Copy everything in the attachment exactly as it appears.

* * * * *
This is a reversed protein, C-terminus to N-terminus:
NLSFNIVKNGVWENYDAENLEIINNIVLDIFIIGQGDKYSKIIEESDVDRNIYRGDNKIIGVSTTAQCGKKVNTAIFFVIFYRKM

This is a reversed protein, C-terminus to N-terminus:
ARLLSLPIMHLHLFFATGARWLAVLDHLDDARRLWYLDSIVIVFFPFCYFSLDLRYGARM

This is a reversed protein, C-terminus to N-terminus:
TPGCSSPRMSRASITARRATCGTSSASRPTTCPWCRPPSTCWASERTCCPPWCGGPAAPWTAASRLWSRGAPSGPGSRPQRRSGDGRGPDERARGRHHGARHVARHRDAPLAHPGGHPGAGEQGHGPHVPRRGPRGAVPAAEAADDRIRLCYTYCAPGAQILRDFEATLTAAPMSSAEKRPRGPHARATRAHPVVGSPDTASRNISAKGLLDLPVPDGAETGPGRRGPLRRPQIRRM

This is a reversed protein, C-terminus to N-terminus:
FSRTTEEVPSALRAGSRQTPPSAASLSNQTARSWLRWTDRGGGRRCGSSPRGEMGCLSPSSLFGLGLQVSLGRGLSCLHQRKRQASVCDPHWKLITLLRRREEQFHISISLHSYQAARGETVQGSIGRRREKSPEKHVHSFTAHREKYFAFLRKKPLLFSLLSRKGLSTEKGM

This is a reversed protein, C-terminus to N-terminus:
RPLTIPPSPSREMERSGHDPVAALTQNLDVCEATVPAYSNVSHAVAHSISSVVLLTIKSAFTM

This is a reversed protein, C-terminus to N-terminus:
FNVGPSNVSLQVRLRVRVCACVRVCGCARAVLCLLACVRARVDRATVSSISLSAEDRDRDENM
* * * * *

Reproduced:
This is a reversed protein, C-terminus to N-terminus:
NLSFNIVKNGVWENYDAENLEIINNIVLDIFIIGQGDKYSKIIEESDVDRNIYRGDNKIIGVSTTAQCGKKVNTAIFFVIFYRKM

This is a reversed protein, C-terminus to N-terminus:
ARLLSLPIMHLHLFFATGARWLAVLDHLDDARRLWYLDSIVIVFFPFCYFSLDLRYGARM

This is a reversed protein, C-terminus to N-terminus:
TPGCSSPRMSRASITARRATCGTSSASRPTTCPWCRPPSTCWASERTCCPPWCGGPAAPWTAASRLWSRGAPSGPGSRPQRRSGDGRGPDERARGRHHGARHVARHRDAPLAHPGGHPGAGEQGHGPHVPRRGPRGAVPAAEAADDRIRLCYTYCAPGAQILRDFEATLTAAPMSSAEKRPRGPHARATRAHPVVGSPDTASRNISAKGLLDLPVPDGAETGPGRRGPLRRPQIRRM

This is a reversed protein, C-terminus to N-terminus:
FSRTTEEVPSALRAGSRQTPPSAASLSNQTARSWLRWTDRGGGRRCGSSPRGEMGCLSPSSLFGLGLQVSLGRGLSCLHQRKRQASVCDPHWKLITLLRRREEQFHISISLHSYQAARGETVQGSIGRRREKSPEKHVHSFTAHREKYFAFLRKKPLLFSLLSRKGLSTEKGM

This is a reversed protein, C-terminus to N-terminus:
RPLTIPPSPSREMERSGHDPVAALTQNLDVCEATVPAYSNVSHAVAHSISSVVLLTIKSAFTM

This is a reversed protein, C-terminus to N-terminus:
FNVGPSNVSLQVRLRVRVCACVRVCGCARAVLCLLACVRARVDRATVSSISLSAEDRDRDENM